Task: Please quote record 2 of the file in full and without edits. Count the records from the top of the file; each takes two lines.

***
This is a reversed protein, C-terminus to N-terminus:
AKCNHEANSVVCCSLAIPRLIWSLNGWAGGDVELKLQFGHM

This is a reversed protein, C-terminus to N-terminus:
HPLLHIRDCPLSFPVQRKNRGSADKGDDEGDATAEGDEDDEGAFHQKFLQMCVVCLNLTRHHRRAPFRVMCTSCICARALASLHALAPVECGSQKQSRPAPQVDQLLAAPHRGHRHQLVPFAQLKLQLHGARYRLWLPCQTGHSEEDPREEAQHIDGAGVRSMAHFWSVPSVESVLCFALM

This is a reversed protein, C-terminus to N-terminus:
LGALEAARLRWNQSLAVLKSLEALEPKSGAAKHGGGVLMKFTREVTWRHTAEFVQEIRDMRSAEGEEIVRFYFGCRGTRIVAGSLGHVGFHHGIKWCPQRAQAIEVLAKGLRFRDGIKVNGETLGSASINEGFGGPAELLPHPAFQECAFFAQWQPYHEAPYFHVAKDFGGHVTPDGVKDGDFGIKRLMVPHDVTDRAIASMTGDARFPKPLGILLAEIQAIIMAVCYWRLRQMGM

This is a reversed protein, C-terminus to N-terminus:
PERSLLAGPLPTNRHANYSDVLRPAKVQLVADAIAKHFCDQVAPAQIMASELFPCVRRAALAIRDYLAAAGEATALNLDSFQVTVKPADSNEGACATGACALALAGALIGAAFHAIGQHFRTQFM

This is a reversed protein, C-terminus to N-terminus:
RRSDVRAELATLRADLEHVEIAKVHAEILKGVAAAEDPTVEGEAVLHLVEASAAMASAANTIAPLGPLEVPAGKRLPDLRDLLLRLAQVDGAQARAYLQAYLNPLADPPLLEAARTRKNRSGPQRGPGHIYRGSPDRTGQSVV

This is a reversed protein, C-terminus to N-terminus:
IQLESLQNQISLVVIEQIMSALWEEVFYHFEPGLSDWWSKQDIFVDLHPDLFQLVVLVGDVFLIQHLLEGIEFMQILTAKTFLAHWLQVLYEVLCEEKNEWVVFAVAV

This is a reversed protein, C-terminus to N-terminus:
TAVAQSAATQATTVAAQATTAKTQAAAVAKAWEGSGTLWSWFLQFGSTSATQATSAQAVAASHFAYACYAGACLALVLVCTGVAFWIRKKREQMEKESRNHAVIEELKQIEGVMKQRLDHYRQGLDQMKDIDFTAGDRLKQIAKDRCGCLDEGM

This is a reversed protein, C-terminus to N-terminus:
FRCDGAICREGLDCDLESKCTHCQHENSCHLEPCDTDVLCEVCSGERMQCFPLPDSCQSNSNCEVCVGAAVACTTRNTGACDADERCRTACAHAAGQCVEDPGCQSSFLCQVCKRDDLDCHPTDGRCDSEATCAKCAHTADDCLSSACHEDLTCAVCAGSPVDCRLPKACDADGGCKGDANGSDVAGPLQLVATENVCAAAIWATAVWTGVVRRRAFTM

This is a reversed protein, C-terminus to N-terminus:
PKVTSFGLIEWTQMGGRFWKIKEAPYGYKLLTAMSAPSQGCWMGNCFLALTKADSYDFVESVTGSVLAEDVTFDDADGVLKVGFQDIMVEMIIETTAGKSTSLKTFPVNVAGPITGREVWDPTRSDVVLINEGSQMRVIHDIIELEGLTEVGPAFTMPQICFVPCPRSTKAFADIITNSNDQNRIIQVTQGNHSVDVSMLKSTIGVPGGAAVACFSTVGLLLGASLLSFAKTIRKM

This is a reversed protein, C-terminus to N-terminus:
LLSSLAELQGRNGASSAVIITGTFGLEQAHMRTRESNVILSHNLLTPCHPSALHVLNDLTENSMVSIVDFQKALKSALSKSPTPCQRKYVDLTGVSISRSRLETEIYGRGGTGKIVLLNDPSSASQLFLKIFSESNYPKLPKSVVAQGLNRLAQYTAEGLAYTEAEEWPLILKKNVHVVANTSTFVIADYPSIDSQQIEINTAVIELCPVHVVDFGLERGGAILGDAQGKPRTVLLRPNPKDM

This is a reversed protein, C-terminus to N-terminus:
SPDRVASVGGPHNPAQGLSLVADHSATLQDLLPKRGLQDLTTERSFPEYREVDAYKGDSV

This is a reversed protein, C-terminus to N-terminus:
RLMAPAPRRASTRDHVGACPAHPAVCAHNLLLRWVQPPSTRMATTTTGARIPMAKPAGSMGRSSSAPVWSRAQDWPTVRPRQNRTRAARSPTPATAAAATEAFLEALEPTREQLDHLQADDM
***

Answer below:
This is a reversed protein, C-terminus to N-terminus:
HPLLHIRDCPLSFPVQRKNRGSADKGDDEGDATAEGDEDDEGAFHQKFLQMCVVCLNLTRHHRRAPFRVMCTSCICARALASLHALAPVECGSQKQSRPAPQVDQLLAAPHRGHRHQLVPFAQLKLQLHGARYRLWLPCQTGHSEEDPREEAQHIDGAGVRSMAHFWSVPSVESVLCFALM